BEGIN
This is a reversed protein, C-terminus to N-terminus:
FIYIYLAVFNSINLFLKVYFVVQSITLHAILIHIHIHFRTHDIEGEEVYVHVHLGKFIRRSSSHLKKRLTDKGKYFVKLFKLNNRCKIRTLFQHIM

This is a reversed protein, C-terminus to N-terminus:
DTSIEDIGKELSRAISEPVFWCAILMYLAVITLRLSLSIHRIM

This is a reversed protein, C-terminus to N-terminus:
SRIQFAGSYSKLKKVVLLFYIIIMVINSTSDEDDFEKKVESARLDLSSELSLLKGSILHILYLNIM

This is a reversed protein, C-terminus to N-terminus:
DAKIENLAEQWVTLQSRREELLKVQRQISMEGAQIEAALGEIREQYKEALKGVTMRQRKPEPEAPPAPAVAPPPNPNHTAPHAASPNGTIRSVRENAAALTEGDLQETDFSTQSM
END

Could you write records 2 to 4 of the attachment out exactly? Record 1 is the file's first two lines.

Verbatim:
This is a reversed protein, C-terminus to N-terminus:
DTSIEDIGKELSRAISEPVFWCAILMYLAVITLRLSLSIHRIM

This is a reversed protein, C-terminus to N-terminus:
SRIQFAGSYSKLKKVVLLFYIIIMVINSTSDEDDFEKKVESARLDLSSELSLLKGSILHILYLNIM

This is a reversed protein, C-terminus to N-terminus:
DAKIENLAEQWVTLQSRREELLKVQRQISMEGAQIEAALGEIREQYKEALKGVTMRQRKPEPEAPPAPAVAPPPNPNHTAPHAASPNGTIRSVRENAAALTEGDLQETDFSTQSM